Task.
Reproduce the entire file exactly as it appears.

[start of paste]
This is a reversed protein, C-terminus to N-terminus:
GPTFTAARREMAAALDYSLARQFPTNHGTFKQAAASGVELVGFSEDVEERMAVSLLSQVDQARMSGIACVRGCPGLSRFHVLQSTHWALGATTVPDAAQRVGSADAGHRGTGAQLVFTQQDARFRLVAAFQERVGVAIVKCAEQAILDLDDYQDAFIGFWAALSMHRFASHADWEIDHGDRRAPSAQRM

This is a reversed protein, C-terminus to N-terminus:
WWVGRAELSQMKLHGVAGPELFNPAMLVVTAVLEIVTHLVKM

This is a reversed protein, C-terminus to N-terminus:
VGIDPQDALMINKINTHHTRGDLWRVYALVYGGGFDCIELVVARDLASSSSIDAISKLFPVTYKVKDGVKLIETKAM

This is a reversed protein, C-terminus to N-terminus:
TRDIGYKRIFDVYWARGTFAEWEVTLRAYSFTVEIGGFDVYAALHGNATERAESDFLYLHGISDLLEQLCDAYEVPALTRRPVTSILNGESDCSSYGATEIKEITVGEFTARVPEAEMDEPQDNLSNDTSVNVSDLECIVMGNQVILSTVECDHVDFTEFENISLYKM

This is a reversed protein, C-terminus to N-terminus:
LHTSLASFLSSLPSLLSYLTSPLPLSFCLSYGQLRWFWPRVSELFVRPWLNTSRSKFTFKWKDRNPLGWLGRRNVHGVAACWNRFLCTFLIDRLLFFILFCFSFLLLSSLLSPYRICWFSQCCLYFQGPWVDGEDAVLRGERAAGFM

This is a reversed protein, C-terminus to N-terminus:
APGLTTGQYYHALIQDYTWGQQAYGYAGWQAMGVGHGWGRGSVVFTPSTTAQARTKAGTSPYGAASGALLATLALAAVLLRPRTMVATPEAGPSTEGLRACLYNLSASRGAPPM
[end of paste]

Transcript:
This is a reversed protein, C-terminus to N-terminus:
GPTFTAARREMAAALDYSLARQFPTNHGTFKQAAASGVELVGFSEDVEERMAVSLLSQVDQARMSGIACVRGCPGLSRFHVLQSTHWALGATTVPDAAQRVGSADAGHRGTGAQLVFTQQDARFRLVAAFQERVGVAIVKCAEQAILDLDDYQDAFIGFWAALSMHRFASHADWEIDHGDRRAPSAQRM

This is a reversed protein, C-terminus to N-terminus:
WWVGRAELSQMKLHGVAGPELFNPAMLVVTAVLEIVTHLVKM

This is a reversed protein, C-terminus to N-terminus:
VGIDPQDALMINKINTHHTRGDLWRVYALVYGGGFDCIELVVARDLASSSSIDAISKLFPVTYKVKDGVKLIETKAM

This is a reversed protein, C-terminus to N-terminus:
TRDIGYKRIFDVYWARGTFAEWEVTLRAYSFTVEIGGFDVYAALHGNATERAESDFLYLHGISDLLEQLCDAYEVPALTRRPVTSILNGESDCSSYGATEIKEITVGEFTARVPEAEMDEPQDNLSNDTSVNVSDLECIVMGNQVILSTVECDHVDFTEFENISLYKM

This is a reversed protein, C-terminus to N-terminus:
LHTSLASFLSSLPSLLSYLTSPLPLSFCLSYGQLRWFWPRVSELFVRPWLNTSRSKFTFKWKDRNPLGWLGRRNVHGVAACWNRFLCTFLIDRLLFFILFCFSFLLLSSLLSPYRICWFSQCCLYFQGPWVDGEDAVLRGERAAGFM

This is a reversed protein, C-terminus to N-terminus:
APGLTTGQYYHALIQDYTWGQQAYGYAGWQAMGVGHGWGRGSVVFTPSTTAQARTKAGTSPYGAASGALLATLALAAVLLRPRTMVATPEAGPSTEGLRACLYNLSASRGAPPM